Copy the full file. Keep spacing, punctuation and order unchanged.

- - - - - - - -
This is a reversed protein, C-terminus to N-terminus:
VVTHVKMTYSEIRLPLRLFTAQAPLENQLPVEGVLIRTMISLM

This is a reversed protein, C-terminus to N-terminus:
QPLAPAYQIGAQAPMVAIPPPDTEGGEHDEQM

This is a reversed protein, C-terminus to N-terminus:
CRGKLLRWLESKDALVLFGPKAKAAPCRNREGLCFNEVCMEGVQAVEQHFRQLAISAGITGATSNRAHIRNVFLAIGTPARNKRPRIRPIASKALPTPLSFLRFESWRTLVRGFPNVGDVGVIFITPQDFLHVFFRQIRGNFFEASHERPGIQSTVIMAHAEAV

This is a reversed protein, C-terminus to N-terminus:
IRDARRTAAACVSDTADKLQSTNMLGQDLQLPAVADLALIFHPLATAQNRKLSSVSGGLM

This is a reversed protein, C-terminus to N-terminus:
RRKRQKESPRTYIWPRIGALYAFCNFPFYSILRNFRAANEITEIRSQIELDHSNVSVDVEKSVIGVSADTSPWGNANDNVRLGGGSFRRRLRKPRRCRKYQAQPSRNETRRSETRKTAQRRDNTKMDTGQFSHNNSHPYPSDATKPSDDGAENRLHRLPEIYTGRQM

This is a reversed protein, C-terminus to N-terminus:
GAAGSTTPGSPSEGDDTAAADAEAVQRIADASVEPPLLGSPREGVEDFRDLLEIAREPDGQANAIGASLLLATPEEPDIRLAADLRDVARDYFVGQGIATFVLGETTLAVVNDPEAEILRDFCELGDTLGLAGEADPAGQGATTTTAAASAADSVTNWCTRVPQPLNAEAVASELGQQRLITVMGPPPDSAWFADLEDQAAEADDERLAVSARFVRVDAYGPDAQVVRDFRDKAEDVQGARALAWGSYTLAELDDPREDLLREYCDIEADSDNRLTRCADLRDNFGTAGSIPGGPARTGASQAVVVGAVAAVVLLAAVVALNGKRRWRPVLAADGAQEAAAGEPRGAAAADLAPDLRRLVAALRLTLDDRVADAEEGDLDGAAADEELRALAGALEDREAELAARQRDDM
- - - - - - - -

This is a reversed protein, C-terminus to N-terminus:
VVTHVKMTYSEIRLPLRLFTAQAPLENQLPVEGVLIRTMISLM

This is a reversed protein, C-terminus to N-terminus:
QPLAPAYQIGAQAPMVAIPPPDTEGGEHDEQM

This is a reversed protein, C-terminus to N-terminus:
CRGKLLRWLESKDALVLFGPKAKAAPCRNREGLCFNEVCMEGVQAVEQHFRQLAISAGITGATSNRAHIRNVFLAIGTPARNKRPRIRPIASKALPTPLSFLRFESWRTLVRGFPNVGDVGVIFITPQDFLHVFFRQIRGNFFEASHERPGIQSTVIMAHAEAV

This is a reversed protein, C-terminus to N-terminus:
IRDARRTAAACVSDTADKLQSTNMLGQDLQLPAVADLALIFHPLATAQNRKLSSVSGGLM

This is a reversed protein, C-terminus to N-terminus:
RRKRQKESPRTYIWPRIGALYAFCNFPFYSILRNFRAANEITEIRSQIELDHSNVSVDVEKSVIGVSADTSPWGNANDNVRLGGGSFRRRLRKPRRCRKYQAQPSRNETRRSETRKTAQRRDNTKMDTGQFSHNNSHPYPSDATKPSDDGAENRLHRLPEIYTGRQM

This is a reversed protein, C-terminus to N-terminus:
GAAGSTTPGSPSEGDDTAAADAEAVQRIADASVEPPLLGSPREGVEDFRDLLEIAREPDGQANAIGASLLLATPEEPDIRLAADLRDVARDYFVGQGIATFVLGETTLAVVNDPEAEILRDFCELGDTLGLAGEADPAGQGATTTTAAASAADSVTNWCTRVPQPLNAEAVASELGQQRLITVMGPPPDSAWFADLEDQAAEADDERLAVSARFVRVDAYGPDAQVVRDFRDKAEDVQGARALAWGSYTLAELDDPREDLLREYCDIEADSDNRLTRCADLRDNFGTAGSIPGGPARTGASQAVVVGAVAAVVLLAAVVALNGKRRWRPVLAADGAQEAAAGEPRGAAAADLAPDLRRLVAALRLTLDDRVADAEEGDLDGAAADEELRALAGALEDREAELAARQRDDM